Glazes became one of the best known features of North State Pottery. The double- and triple- dipping process produced unique color combinations, where several glazes are discovered on one piece. Such glazes are applied in layers or bands of color. The Pottery also produced marbleized or swirl ware. This resembled the famous Niloak wares--the mixing of two or three clays to produce swirls of dark and lighter clay that circled the round form of the vessel. This technique of decoration was perfected by Bullet Huyten at the Niloak Pottery in Benton Arkansas. These clays had to fire out at the same temperature. Swirl ware was made in the western Piedmont during the 1930s and later. Henry Cooper at North State produced a very good "spider-webbing"or crackle glaze. Mrs. Cooper introduced new shapes and personally directed the turning and production of greenware. Wares were bisque-fired and glazes were fired in groundhog kilns. Salt-glazed wares were only produced for the first few years. It was too costly to replace fire bricks. The pottery also produced a bright red glaze resembling the Chinese oxblood type and a Chinese blue glaze. There was also a bright green glaze that was widely used for decorative purposes.

The first pottery site had sheds for turning and glazing, two kilns and the log cabin for sales displays. The first site went under during the Depression. The second site was flooded out. The third site has a much larger enclosing building with turning room, glazing area and drying room. At the rear, a shed covers one remaining groundhog kiln. North State Pottery used barrels (originally containing cleaning compounds for hotel laundry) to ship the fragile wares across America. A twelve-page brochure of North State products was widely distributed. There was a gift shop in Sanford and a salesroom just outside Washington D.C. (run by the oldest Cooper daughter). Pottery was sold to craft stores and gift shops throughout the state. Cooper himself drove carloads of ware into the mountains in his Buick. Inn the wholesale catalogue of the 1930s, shop owners were to pick the shapes and colors they wished to stock. Marblehead Art Pottery did this in Marblehead, Massachusetts. A good resource for the North State Pottery is Stuart Schwartz, The North State Pottery Company, Charlotte: Mint Museum, 1977.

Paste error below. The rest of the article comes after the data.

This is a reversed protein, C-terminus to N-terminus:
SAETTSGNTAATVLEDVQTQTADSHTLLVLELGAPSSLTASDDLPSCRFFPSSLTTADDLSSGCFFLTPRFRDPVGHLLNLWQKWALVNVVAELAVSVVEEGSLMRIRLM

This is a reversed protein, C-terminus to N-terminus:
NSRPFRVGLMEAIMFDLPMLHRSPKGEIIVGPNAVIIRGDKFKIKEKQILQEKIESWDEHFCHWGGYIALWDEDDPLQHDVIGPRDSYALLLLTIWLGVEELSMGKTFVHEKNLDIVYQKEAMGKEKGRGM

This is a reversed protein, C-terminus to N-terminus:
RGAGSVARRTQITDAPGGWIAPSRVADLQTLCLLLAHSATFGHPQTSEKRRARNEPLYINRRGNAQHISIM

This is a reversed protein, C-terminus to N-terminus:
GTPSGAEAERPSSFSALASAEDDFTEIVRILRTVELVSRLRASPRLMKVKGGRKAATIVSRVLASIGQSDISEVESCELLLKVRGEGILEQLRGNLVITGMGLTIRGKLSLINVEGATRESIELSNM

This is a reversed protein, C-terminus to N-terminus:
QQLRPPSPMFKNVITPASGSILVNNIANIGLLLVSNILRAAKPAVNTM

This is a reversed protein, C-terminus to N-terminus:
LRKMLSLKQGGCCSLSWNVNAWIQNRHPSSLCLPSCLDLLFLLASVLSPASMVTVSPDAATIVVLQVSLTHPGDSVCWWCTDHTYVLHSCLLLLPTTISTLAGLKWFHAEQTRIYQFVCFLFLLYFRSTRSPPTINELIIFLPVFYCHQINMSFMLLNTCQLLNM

See two left-side vessels in Color Plate #20 of Turners and Burners. See Figures 13-17, 13-18 and 13-21 in Turners and Burners.

left--Walter Nelson Owen, Chinese Blue Glaze Pitcher, c. 1940s; middle--Walter Nelson Owen, Swirl Vase, c. 1940s; right--Triple Glaze Stoneware Vase, c. 1840s. All three were made for North State Pottery.

The blue -green and dark red (left) reveal a successful reduction firiing. The marble swirl patterns of North State Pottery (center vase) made use of distinct clays that were set off by the glaze which was brushed on and might drip down the side. North State was known for one or two glazes over a slip glazed vessel, as seen on the right. The runny overglazes on North State ware were often shades of blue, green, off-white or brown.

left--Walter Nelson Owen, Earthenware Teapot, 1940s; middle--Earthenware Rebecca Pitcher, 1940s; right--Earhtenware Vase, 1940s. All were North State Pottery.

The green double glaze (left), the Chinese blue over semi-gloss white slip glaze (center picture) and the dark metalic reserved overglaze on top of a yellow slip glaze (right picture) were common glaze types.  

left--Jonah Franklin Owen, Stoneware Vase, ca. 1925-1939; middle--Earthenware Pitcher, ca. 1920s; right--Salt-glazed Stoneware Ring Jug. All were made for North State Pottery